What is Stalking?

Engaging in a course of conduct directed at a specific person that would cause a reasonable person to fear for safety or the safety of others, or suffer substantial emotional distress.  For the purposes of this definition:

-Course of conduct means two or more acts, including, but not limited to, acts in which the stalker directly, indirectly, or through third parties, by any action, method, device, or means, follows, monitors, observes, surveils, threatens, or communicates to or about a person, or interferes with a person’s property.

-Reasonable person means a reasonable person under similar circumstances and with similar identities to the victim.

-Substantial emotional distress means significant mental suffering or anguish that may, but does not necessarily, require medical or other professional treatment or counseling.

Stalkers often try to intimidate, harass, and control their victims. They may do this in a number of ways. The behavior may start slowly and escalate. For instance, a stalker may begin by calling once or twice a day and progress to calling several times a day, following you, and waiting for you outside of classes or work.

Anyone can stalk or be stalked, regardless of race, ethnicity, sexual orientation, gender, ability, or income level. Stalking may involve family members, friends, intimate partners, classmates, coworkers, casual acquaintances, or even total strangers.

Most often, stalkers know their victims. Most female victims and many male victims are stalked by intimate partners. Stalking is most dangerous when it occurs as part of an abusive relationship. An attempt to end an abusive relationship often causes the abuser to become more possessive and can sometimes lead to stalking.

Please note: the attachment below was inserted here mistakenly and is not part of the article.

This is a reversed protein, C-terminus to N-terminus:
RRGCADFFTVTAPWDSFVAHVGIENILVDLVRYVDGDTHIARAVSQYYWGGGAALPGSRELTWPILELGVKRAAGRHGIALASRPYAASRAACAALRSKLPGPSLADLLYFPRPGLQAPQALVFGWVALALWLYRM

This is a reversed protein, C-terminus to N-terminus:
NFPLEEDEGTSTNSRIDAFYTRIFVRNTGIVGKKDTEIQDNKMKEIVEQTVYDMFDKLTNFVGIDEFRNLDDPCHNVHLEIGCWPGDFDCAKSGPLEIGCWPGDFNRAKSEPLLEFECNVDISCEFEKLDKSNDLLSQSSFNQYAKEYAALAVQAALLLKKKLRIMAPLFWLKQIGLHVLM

Online Stalking

Cyber stalking is the use of the Internet, email, or other telecommunication technologies to harass, threaten, or intimidate another person. It is an extension of stalking from physical space to cyberspace.

A cyber stalker is someone who methodically, deliberately, and persistently sends unwanted communications that do not stop even after you have requested that he or she end all contact with you. Cyber stalking may take many different forms. A cyber stalker may:

  • use the Internet to identify and track you
  • send unsolicited email, including hate mail or obscene or threatening messages
  • post messages about you or spread rumors about you through newsgroups
  • create websites that provide real or false personal information about you
  • Assume your identity online (i.e., in chat rooms, instant messages, or email) to embarrass you, to pry into your personal life, or for other negative purposes.

More information can be found at victimsofcrime.org

Campus information regarding cyberstalking can be found at Information Security Office